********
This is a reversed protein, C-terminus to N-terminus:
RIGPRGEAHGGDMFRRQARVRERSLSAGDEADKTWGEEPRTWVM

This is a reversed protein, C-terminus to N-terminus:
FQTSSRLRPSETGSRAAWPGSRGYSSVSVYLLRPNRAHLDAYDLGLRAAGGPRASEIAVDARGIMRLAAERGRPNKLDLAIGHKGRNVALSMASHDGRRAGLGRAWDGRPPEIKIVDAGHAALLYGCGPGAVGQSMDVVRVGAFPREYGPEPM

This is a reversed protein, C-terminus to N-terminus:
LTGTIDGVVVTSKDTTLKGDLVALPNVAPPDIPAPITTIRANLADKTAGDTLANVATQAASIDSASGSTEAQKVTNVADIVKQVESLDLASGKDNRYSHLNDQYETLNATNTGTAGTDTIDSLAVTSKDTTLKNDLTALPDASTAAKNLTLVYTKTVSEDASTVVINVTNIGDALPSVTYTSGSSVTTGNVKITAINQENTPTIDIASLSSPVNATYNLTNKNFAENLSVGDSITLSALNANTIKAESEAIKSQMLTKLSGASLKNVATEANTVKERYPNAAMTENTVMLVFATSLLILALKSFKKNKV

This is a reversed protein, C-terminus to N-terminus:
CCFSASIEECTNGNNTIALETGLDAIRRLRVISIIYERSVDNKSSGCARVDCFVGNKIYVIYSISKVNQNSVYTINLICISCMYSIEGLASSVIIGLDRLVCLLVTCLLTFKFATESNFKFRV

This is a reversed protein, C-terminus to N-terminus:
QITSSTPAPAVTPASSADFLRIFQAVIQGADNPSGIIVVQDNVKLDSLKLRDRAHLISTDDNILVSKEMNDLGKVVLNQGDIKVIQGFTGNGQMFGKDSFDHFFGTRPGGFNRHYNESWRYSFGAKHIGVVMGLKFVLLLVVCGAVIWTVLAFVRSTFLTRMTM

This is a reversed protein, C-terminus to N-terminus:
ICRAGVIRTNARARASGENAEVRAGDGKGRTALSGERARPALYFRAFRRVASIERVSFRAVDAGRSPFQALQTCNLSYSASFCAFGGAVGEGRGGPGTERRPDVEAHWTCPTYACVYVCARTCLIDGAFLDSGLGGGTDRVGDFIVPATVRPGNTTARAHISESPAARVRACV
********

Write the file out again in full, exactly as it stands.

This is a reversed protein, C-terminus to N-terminus:
RIGPRGEAHGGDMFRRQARVRERSLSAGDEADKTWGEEPRTWVM

This is a reversed protein, C-terminus to N-terminus:
FQTSSRLRPSETGSRAAWPGSRGYSSVSVYLLRPNRAHLDAYDLGLRAAGGPRASEIAVDARGIMRLAAERGRPNKLDLAIGHKGRNVALSMASHDGRRAGLGRAWDGRPPEIKIVDAGHAALLYGCGPGAVGQSMDVVRVGAFPREYGPEPM

This is a reversed protein, C-terminus to N-terminus:
LTGTIDGVVVTSKDTTLKGDLVALPNVAPPDIPAPITTIRANLADKTAGDTLANVATQAASIDSASGSTEAQKVTNVADIVKQVESLDLASGKDNRYSHLNDQYETLNATNTGTAGTDTIDSLAVTSKDTTLKNDLTALPDASTAAKNLTLVYTKTVSEDASTVVINVTNIGDALPSVTYTSGSSVTTGNVKITAINQENTPTIDIASLSSPVNATYNLTNKNFAENLSVGDSITLSALNANTIKAESEAIKSQMLTKLSGASLKNVATEANTVKERYPNAAMTENTVMLVFATSLLILALKSFKKNKV

This is a reversed protein, C-terminus to N-terminus:
CCFSASIEECTNGNNTIALETGLDAIRRLRVISIIYERSVDNKSSGCARVDCFVGNKIYVIYSISKVNQNSVYTINLICISCMYSIEGLASSVIIGLDRLVCLLVTCLLTFKFATESNFKFRV

This is a reversed protein, C-terminus to N-terminus:
QITSSTPAPAVTPASSADFLRIFQAVIQGADNPSGIIVVQDNVKLDSLKLRDRAHLISTDDNILVSKEMNDLGKVVLNQGDIKVIQGFTGNGQMFGKDSFDHFFGTRPGGFNRHYNESWRYSFGAKHIGVVMGLKFVLLLVVCGAVIWTVLAFVRSTFLTRMTM

This is a reversed protein, C-terminus to N-terminus:
ICRAGVIRTNARARASGENAEVRAGDGKGRTALSGERARPALYFRAFRRVASIERVSFRAVDAGRSPFQALQTCNLSYSASFCAFGGAVGEGRGGPGTERRPDVEAHWTCPTYACVYVCARTCLIDGAFLDSGLGGGTDRVGDFIVPATVRPGNTTARAHISESPAARVRACV